Daytime temperatures haven’t quite reached the point that we need to use our heaters just yet, particularly with the humidity we are still dealing with this time of the year. But maybe you’ve gone to test your heat pump to make sure it’s ready for when you do need it, only to discover that it’s stuck in cooling mode. What can you do?
Before you decide that you must need a new heater and start shopping for a furnace just so you can start feeling warm air coming from your vents, consider that your heat pump might just need a simple repair. We’ve highlighted some common reasons of a stuck heat pump reversing valve below.
Thermostat Programming Error
This probably sounds pretty apparent, but it’s worth mentioning. Sometimes the problem with your heat pump isn’t a problem at all, simply a mistake with the thermostat settings. You might have a set program that is overriding your adjustments.
Check your thermostat and consult the manual that came with it to make sure you have the temperature set correctly so that the heat pump will switch over to heating mode.
A Clogged Air Filter Needs Changing
This is another simple fix. Air filters should be changed every 1-3 months, and should definitely be replaced before the heating season begins. The air filter can pick up a lot of debris during the end of summer and throughout the fall.
If the air filter hasn’t been changed when it should be, it can severely restrict airflow, to the point that it makes it difficult for your heat pump to warm the air. Check your air filters and change it if necessary.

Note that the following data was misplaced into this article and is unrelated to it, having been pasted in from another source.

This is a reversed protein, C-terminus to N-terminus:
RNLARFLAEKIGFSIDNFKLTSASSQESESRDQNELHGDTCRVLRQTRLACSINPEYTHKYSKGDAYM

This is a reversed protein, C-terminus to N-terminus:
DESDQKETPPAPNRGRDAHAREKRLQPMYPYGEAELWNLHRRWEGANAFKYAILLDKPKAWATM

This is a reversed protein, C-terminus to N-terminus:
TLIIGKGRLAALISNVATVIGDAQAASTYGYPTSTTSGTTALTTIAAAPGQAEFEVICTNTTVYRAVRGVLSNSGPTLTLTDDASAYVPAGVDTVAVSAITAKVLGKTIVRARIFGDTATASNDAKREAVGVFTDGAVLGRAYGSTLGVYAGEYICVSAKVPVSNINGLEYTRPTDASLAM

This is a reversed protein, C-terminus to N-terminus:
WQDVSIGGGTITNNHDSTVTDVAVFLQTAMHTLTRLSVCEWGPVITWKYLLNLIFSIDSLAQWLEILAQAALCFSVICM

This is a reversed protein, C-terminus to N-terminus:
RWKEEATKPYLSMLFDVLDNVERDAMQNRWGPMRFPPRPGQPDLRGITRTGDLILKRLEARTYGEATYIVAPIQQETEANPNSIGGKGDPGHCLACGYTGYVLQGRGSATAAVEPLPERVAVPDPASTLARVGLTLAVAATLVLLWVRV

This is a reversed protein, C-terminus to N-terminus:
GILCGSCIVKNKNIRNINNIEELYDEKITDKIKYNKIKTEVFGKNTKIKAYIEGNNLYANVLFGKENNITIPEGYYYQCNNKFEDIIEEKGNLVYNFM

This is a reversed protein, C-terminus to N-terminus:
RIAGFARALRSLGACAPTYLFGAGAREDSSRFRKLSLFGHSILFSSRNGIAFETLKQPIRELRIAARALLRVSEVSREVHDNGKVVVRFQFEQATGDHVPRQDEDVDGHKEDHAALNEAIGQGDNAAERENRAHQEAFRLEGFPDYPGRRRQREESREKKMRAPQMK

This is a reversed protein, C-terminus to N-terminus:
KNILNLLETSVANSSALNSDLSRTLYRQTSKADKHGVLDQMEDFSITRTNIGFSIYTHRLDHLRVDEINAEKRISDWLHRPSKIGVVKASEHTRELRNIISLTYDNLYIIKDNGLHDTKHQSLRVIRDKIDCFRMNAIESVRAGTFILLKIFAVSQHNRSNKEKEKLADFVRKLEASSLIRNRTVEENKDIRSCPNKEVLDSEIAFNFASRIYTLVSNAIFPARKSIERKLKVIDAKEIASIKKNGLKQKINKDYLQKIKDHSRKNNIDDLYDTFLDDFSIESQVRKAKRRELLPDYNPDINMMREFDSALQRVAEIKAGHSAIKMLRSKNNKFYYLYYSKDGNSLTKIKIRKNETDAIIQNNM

Your Thermostat Temperature Sensors are at Fault
The problem might be the thermostat here, again—but an actual malfunction rather than a programming error on your end. A thermostat that’s miscalibrated might not be able to sense when the temperature in your home is cold enough to register that the heat pump needs to turn on in heating mode. This requires a professional to recalibrate the thermostat or perhaps replace it.
A Broken Reversing Valve
This is the component that actually controls the direction that the refrigerant moves in through the heat pump, and therefore determines what mode your heat pump is in. As you can probably imagine, a broken reversing valve is a major mechanical problem that must be remedied in order to switch your heat pump from cooling to heating mode.
A reversing valve can get stuck due to a broken solenoid or some other mechanical issue, and as a result will stay in its current mode. This issue needs professionals, either to fix the solenoid or in some cases, replace the reversing valve entirely.
Before you tried to switch your heat pump over to heating mode, did you sense any sort of a drop in cooling power? If so, the problem you’re dealing with might be a refrigerant leak. Unfortunately, there’s a pretty common misconception that refrigerant is something that dissipates, like gasoline does from a car. But if you’re losing refrigerant, it means you have a leak—and this can lead to a number of operational problems for your heat pump.